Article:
I recently went to The Alchemists Kitchen in New York. The second I walked in, Mushroom People magazine caught my eye. Not only because the cover is very inviting, but with just a quick flick through the pages, you can already see the stunning quality of the content and visuals. It is truly a collector’s piece!

Below, I have written out the editor’s note of the magazine, which was very lovely. I urge everyone to order a copy to explore the rest of the “magazine for mycophiles.”



Discovering a mushroom in a lush, dark forest is like stumbling upon the sentry post of a hidden world. And, in a way, that´s exactly that a mushroom is – a tangible marker of the tangled network of complicated interrelations and coexistences happening all around us, the fruiting body of invisible lives. They are things seen that manifest the unseen. Mushrooms hold mysteries.

Mushrooms are viscerally themselves: strange and familiar, beautiful and ugly, toxic and healing, ephemeral and enduring. Their very being collapses time, representing life and death simultaneously. This wholeness contributes to their freaky nature, making them hard to trust but tempting to behold. And they are everywhere – fungi can be found on all seven continents. Over 10,000 varieties have been identified so far, and new species are discovered everywhere all the time. It’s no surprise that these enigmatic jewels inspire everything from creation myths to biodegradable burial suits, infused with the culture of their interpreters.

Mushroom People reflects a collective love for the chaotic kingdom of fungi and the glorious and strange ideas it inspires. In the five sections of this single-issue magazine, we ask questions about mushrooms, then forage for answers with the help of artists, writers, and fungi enthusiasts from around the world. (Mushroom people are everywhere, as bountiful as spores and as diverse as they come.) From basic facts to symbolic interpretations, one truth emerges: a mushroom is rarely just one thing.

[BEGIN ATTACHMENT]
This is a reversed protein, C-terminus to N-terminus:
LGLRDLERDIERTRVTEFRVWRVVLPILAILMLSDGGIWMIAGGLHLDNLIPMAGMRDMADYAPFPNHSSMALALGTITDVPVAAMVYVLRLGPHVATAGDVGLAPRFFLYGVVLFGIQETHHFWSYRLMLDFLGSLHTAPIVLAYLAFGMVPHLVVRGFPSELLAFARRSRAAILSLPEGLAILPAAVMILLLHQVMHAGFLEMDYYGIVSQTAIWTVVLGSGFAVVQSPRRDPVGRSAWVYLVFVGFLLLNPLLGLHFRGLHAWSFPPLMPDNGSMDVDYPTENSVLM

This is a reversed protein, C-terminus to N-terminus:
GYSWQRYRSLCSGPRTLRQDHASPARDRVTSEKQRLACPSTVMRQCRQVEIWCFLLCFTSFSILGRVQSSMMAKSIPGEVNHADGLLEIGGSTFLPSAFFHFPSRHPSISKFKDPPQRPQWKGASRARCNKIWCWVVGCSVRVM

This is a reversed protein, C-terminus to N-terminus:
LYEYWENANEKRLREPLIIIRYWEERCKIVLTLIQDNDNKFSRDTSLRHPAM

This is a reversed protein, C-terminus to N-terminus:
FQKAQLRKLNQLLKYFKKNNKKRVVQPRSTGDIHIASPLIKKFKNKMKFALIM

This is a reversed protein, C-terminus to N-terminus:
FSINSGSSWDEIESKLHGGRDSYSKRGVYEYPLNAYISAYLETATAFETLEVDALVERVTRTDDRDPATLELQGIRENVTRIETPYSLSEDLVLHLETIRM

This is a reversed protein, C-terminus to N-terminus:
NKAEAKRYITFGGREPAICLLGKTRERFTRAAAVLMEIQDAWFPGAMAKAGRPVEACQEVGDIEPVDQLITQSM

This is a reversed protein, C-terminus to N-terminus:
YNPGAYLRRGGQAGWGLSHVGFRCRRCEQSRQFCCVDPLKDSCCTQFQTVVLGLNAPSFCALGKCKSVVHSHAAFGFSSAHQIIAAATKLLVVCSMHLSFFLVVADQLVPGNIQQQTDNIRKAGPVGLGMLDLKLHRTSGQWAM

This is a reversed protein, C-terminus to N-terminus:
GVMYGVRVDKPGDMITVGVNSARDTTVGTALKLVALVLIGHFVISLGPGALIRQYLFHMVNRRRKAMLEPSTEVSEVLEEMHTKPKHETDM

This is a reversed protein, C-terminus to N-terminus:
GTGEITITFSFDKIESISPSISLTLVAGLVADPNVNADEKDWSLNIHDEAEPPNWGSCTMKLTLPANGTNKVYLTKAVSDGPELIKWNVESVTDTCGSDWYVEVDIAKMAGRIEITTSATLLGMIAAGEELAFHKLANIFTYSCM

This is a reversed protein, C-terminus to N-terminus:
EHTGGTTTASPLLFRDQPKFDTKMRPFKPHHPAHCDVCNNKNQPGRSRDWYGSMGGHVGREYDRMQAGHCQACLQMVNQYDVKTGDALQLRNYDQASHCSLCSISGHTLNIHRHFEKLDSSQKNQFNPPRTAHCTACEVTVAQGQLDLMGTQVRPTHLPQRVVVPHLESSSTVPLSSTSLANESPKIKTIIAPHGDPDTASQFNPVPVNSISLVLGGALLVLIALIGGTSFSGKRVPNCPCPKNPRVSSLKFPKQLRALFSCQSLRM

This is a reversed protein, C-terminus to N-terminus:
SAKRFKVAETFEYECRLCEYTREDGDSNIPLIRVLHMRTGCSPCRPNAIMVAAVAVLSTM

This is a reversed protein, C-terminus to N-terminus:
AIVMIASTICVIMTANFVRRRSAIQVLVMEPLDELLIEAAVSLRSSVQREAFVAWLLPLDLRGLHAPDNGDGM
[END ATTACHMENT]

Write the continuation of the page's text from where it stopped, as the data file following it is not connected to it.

As humans stand at the edge of a climate disaster we made, scant degrees from catastrophe, we might be tempted to reduce mushrooms to something singular: a fix. Mushrooms are powerful, and as we learn more about the ways we can use them to better our bodies, minds, and planet, we enter into a complicated yet familiar relationship with our fungal friends. Humans, especially in the West, have a poor track record of respecting the Earth’s gifts. These days, it can seem like we’re asking mushrooms to solve all of our problems – to gobble up our spilled oil and remediate our polluted soils while giving us meaty foods to chew, leather for our shoes, and insulation for our houses; to cure our bodies and soothe our darkest fears, assuring us that we matter and means something while helping us live forever, then decomposing our bodies after we die. But maybe we are asking mushrooms the wrong questions. In the final section of the magazine, we wonder: What do the mushrooms want? And what might it mean to live like a mushroom?

Until mushrooms learn to speak (and maybe they are, and we aren’t understanding), our interpretations are all that we have when unpacking their mysteries. The more we want from mushrooms – and the more we learn from them, with their knack of thriving at the edge of disaster – the more our responsibility grows to approach them mindfully, with respect, humility, and a hefty dose of practical caution (alongside some punny mushroom jokes). The future belongs to the Mushroom People.